We used 1989-2004 statewide death registry data from the Death Statistics Master File at the California Department of Health Services, Center for Health Statistics.12 The Death Statistics Master File data include state-mandated reports of all deaths to the California Department of Health Services. Data fields available in the public release of Death Statistics Master File data include date of death, date of birth, sex, race/ethnicity, operation performed before death, and underlying cause of death (in International Classification of Diseases, Ninth Revision, Clinical Modification [ICD-9-CM] or International Statistical Classification of Diseases, 10th Revision [ICD-10] codes). The death registry also identifies whether an autopsy was performed and whether the autopsy results were used to establish the cause of death. In the available data, the race or ethnicity of selected patients is categorized as follows: white (non-Hispanic), black (non-Hispanic), Hispanic, Asian/Pacific Islander, and American Indian. California Vital Statistics data on live births of infants for the years 1989 through 2004 were used to calculate the incidence of missed CCHD diagnoses per 100 000 live births for each race/ethnicity group.
For the types of CHD that could result in life-threatening events without a timely diagnosis, we modified the list of CCHD diagnoses from the Tennessee taskforce.11Table 1 lists the CHD diagnoses considered when selecting CCHD cases. The ICD-9-CM codes were used for data from years 1989 through 1998, and ICD-10 codes were used for data from years 1999 through 2004.
The study population reflects 3 case selection criteria (Figure 1): (1) the decedent was between 24 hours and 1 year old at death, (2) the recorded cause of death was CCHD from the diagnoses listed in Table 1, and (3) either no surgery was performed or the surgery status was unknown from the data set. The death registry database defines the “surgery” field as any surgery performed within 1 year before the occurrence of death. Since all of the selected patients were younger than 1 year, the “surgery” field for the initial cohort indicates any surgery ever performed in the patient's life.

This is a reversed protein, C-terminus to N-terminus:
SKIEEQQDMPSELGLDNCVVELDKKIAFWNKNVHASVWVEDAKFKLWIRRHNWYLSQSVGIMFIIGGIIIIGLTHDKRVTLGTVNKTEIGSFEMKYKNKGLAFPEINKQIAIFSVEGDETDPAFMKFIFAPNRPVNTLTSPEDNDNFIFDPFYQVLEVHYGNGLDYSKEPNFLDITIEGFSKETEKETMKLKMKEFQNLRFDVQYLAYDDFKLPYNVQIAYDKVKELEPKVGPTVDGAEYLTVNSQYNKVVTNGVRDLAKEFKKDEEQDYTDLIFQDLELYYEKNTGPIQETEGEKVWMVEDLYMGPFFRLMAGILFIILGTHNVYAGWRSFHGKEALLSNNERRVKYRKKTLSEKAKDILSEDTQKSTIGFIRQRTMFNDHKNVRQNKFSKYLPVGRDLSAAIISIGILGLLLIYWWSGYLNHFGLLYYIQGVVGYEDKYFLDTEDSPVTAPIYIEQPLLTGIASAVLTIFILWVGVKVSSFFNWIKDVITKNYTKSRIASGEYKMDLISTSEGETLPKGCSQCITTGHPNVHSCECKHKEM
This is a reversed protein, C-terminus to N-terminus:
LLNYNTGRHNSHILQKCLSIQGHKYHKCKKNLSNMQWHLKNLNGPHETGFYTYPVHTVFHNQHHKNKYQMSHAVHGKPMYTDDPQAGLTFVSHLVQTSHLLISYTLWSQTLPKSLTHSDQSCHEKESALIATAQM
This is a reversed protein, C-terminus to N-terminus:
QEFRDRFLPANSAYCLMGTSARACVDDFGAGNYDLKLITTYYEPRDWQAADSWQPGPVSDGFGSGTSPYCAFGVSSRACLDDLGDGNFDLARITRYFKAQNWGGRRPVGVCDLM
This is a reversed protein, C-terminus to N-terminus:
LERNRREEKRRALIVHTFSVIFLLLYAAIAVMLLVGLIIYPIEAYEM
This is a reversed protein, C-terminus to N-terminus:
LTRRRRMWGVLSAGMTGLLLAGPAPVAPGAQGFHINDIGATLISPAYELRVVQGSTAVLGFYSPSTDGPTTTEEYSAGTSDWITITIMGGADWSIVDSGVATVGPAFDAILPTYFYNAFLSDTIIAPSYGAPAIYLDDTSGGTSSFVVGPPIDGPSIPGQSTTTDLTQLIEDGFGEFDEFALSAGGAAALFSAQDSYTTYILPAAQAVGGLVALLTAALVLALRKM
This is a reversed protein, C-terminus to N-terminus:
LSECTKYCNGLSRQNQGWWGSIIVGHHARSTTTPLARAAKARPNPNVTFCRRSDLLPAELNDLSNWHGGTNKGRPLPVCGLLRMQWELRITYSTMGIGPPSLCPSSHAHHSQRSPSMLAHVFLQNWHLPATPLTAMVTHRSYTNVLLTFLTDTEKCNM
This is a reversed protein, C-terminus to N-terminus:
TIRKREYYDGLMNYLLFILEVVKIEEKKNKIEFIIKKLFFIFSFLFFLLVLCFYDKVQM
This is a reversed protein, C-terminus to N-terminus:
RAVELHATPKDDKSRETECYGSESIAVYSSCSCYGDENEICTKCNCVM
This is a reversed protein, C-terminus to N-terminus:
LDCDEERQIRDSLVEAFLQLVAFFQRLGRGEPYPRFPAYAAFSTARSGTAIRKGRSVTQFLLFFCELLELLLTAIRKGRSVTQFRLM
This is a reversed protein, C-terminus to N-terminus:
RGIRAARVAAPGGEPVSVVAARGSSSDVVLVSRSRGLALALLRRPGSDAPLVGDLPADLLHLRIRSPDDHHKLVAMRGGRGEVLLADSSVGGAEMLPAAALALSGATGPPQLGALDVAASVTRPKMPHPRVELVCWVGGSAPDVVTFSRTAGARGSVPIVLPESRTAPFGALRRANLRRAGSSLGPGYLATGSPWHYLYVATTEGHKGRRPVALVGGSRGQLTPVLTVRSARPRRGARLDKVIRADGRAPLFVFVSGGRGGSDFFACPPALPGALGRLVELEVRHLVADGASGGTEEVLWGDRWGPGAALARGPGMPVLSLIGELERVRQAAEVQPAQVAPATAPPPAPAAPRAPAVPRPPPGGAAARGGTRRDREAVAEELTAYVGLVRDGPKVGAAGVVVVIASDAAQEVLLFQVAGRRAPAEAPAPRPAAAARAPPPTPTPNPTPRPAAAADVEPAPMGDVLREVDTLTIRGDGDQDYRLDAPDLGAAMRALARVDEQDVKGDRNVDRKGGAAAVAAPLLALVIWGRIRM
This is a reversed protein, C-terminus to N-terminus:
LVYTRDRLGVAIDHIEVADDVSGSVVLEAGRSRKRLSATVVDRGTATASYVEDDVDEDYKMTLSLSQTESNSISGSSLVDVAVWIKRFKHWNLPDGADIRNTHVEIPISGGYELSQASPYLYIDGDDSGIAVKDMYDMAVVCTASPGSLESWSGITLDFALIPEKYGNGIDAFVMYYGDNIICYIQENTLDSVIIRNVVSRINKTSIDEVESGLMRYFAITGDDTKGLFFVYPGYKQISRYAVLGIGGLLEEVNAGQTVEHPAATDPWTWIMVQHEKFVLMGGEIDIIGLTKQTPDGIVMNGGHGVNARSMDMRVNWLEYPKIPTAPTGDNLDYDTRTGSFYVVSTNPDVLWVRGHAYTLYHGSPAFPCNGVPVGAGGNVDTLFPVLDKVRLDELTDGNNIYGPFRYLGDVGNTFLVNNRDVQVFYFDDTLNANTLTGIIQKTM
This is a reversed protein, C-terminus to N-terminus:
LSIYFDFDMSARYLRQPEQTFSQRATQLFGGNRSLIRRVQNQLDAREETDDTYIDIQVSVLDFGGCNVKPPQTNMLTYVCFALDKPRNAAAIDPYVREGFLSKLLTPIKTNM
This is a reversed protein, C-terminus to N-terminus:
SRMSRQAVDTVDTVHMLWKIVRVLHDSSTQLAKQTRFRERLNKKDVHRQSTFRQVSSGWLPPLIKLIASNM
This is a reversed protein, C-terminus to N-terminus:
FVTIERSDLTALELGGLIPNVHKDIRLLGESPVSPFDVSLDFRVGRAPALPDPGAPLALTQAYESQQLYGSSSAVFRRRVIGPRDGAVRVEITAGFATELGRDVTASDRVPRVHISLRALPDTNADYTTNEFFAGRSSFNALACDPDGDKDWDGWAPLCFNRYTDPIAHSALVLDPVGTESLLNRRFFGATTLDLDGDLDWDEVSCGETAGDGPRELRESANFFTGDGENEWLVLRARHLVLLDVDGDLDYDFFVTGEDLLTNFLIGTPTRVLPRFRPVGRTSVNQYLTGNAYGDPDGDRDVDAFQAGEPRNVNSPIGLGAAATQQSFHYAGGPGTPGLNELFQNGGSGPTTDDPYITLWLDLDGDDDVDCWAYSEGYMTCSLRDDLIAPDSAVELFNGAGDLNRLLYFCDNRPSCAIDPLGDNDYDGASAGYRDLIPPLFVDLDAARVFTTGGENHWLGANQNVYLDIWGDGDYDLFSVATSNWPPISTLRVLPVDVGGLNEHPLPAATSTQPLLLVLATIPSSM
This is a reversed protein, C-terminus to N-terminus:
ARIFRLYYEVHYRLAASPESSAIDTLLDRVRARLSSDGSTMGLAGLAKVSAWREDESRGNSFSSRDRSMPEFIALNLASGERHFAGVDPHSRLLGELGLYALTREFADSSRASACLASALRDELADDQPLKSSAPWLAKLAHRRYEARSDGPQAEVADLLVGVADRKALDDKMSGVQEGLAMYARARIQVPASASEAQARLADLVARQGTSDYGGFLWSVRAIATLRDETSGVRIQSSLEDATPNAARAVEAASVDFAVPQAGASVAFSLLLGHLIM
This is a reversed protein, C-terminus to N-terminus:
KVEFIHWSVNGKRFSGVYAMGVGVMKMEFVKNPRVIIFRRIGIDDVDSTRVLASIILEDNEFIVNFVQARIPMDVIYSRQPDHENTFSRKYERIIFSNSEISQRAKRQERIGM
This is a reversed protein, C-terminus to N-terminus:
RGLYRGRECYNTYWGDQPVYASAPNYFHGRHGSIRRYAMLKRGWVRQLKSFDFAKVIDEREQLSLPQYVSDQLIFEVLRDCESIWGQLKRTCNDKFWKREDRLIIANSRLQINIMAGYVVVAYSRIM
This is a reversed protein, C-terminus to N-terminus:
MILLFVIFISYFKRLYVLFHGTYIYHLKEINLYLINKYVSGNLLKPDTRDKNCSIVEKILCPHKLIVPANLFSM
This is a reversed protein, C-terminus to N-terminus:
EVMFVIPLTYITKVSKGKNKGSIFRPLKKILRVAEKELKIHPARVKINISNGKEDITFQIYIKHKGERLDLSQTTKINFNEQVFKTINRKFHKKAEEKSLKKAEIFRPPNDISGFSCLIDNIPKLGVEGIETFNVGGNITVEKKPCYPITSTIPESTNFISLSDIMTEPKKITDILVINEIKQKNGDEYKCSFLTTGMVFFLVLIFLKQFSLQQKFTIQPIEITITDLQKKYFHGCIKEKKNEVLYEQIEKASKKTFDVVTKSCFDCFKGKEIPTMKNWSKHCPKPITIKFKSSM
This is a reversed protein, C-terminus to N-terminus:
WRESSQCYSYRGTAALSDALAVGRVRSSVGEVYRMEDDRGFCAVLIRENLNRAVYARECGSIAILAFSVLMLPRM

Selection and identification of patients with missed and unknown critical congenital heart disease (CCHD) diagnoses. HLHS indicates hypoplastic left heart syndrome.
From all patients who met these initial criteria, we examined (1) whether autopsies were performed and autopsy results were used to establish the cause of death, (2) whether autopsies were performed but the results were not used to establish a cause of death, and (3) whether infants with hypoplastic left heart syndrome (HLHS) were potentially receiving comfort care. Between 1989 and 2004, comfort care was an accepted management option for HLHS. Therefore, some infants with HLHS might have been discharged home for comfort care. In this situation, it is difficult to ascertain whether the diagnosis was missed; to avoid an overestimate of missed or late diagnosis these infants with HLHS who did not undergo autopsy were excluded from being considered as having a missed or late diagnosis.